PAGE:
Joan of Arc
BirthPeasant's daughter, Domrémy
VocationReceived visionary calling to save French kingdom
OrdealDelivered Orléans from English siege
DeathCondemned for heresy, burned at stake, Rouen
RecognitionHeresy conviction nullified
Biographies of Joan of Arc: A Looking Glass Into the Victorian AgeRead more...
Sharon Wong and Jasmine Bailey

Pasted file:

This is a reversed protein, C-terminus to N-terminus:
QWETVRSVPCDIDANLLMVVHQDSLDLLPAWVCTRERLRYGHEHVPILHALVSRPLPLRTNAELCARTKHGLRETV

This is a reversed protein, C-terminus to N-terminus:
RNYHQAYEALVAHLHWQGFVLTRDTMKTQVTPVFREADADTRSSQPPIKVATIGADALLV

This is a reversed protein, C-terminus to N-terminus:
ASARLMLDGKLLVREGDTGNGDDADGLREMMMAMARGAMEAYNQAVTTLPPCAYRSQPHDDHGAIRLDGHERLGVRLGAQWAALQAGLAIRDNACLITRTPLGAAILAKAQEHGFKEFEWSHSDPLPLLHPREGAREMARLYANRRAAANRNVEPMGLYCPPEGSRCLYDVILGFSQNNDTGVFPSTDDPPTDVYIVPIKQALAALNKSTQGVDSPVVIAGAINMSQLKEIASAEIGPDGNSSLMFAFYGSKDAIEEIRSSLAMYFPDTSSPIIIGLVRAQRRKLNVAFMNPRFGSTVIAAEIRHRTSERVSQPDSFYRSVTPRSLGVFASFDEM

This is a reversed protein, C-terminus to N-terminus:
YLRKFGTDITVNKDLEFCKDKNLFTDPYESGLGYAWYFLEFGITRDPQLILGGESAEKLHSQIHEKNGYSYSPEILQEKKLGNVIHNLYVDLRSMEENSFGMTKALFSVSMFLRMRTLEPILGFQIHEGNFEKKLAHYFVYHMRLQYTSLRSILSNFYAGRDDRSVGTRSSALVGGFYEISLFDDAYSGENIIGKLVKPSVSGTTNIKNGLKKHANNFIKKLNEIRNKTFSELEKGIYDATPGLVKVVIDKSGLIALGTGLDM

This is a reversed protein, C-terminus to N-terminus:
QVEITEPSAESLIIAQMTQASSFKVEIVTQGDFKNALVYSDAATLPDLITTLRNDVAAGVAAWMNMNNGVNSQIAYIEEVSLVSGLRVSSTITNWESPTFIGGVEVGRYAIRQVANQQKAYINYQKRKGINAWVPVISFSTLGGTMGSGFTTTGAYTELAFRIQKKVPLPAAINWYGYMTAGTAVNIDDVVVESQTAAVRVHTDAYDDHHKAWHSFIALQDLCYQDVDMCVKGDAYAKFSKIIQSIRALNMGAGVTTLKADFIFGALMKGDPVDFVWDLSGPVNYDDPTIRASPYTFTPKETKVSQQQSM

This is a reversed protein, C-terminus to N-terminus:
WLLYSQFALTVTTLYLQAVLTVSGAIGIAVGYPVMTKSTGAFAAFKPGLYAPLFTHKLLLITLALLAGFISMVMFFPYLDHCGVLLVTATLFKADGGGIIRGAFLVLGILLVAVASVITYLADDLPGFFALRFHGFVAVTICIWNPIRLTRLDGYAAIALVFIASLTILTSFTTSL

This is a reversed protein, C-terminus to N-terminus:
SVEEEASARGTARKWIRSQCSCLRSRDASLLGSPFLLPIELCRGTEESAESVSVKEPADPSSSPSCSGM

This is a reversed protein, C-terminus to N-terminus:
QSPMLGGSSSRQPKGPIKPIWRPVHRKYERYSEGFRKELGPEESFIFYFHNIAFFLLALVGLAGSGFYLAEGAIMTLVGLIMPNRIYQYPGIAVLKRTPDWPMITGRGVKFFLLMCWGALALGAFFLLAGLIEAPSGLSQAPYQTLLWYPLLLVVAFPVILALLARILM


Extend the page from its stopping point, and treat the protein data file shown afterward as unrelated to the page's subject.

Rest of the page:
Preceding her canonization in 1920, the Victorian era experienced a revived interest in the historical figure Joan of Arc. Because the biographical accounts written at the time reflect the various ideologies of the age, one doesn’t know what to expect of her portrayal. Was she illustrated as a divinely inspired prophetess or simply an imaginative heroine? Universally, they regale her with flowery prose, depicting her as an archetypal tragic heroine who is wronged by her contemporaries; however, it seems that Victorian authors are unable to agree on the extent of her holiness. Her secular self takes a back seat with her “divinity” pushed beneath the spotlight in some instances, and in others the case is reversed. Also, some authors comment on her adopting male conduct, wearing men’s attire, and leading the men of the French military. Many authors state outright what they feel to be appropriate behavior of a member of the “fairer sex,” while others neglect the issue entirely. These discordant viewpoints concerning Joan of Arc’s divinity and adherence to gender roles are reflective of the controversial social issues prominent during the Victorian era.